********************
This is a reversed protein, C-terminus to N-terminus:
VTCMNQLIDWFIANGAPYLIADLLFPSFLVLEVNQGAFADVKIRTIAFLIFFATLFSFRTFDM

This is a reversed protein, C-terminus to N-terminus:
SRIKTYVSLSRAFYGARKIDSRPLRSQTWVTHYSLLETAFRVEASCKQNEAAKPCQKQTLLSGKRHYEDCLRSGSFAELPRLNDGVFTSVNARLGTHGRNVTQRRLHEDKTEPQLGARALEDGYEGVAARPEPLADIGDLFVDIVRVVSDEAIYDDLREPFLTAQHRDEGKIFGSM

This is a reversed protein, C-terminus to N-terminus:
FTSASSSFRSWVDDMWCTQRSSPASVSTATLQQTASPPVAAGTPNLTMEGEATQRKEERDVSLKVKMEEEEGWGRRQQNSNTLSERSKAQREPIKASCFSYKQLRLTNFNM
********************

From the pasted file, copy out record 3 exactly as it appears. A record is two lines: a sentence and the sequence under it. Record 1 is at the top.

This is a reversed protein, C-terminus to N-terminus:
FTSASSSFRSWVDDMWCTQRSSPASVSTATLQQTASPPVAAGTPNLTMEGEATQRKEERDVSLKVKMEEEEGWGRRQQNSNTLSERSKAQREPIKASCFSYKQLRLTNFNM